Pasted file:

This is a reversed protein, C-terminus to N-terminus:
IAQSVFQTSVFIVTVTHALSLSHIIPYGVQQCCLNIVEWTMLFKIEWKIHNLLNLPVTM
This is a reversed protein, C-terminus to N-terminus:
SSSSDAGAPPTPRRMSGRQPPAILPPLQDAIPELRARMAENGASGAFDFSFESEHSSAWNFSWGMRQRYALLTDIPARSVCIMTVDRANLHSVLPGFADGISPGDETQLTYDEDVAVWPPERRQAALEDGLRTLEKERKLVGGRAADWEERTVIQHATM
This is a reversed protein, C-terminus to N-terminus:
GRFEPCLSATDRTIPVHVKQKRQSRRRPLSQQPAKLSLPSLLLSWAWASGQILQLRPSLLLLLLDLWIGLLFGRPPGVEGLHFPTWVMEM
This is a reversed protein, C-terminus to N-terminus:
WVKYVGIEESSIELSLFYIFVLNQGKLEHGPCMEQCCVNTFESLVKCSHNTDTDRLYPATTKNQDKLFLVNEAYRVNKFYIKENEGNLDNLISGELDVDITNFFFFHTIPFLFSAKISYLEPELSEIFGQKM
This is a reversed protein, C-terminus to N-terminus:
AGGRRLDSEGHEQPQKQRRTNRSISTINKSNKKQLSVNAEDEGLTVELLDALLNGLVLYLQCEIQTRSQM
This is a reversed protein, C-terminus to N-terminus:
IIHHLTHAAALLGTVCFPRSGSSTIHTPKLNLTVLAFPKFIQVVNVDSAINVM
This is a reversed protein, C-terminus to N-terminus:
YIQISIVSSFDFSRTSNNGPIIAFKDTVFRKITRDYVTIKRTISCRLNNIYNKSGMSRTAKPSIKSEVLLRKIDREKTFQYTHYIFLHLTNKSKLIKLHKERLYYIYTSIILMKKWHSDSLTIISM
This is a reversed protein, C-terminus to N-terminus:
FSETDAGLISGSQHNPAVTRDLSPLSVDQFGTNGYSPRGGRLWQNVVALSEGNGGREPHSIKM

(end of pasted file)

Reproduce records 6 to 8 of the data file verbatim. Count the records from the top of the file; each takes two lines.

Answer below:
This is a reversed protein, C-terminus to N-terminus:
IIHHLTHAAALLGTVCFPRSGSSTIHTPKLNLTVLAFPKFIQVVNVDSAINVM
This is a reversed protein, C-terminus to N-terminus:
YIQISIVSSFDFSRTSNNGPIIAFKDTVFRKITRDYVTIKRTISCRLNNIYNKSGMSRTAKPSIKSEVLLRKIDREKTFQYTHYIFLHLTNKSKLIKLHKERLYYIYTSIILMKKWHSDSLTIISM
This is a reversed protein, C-terminus to N-terminus:
FSETDAGLISGSQHNPAVTRDLSPLSVDQFGTNGYSPRGGRLWQNVVALSEGNGGREPHSIKM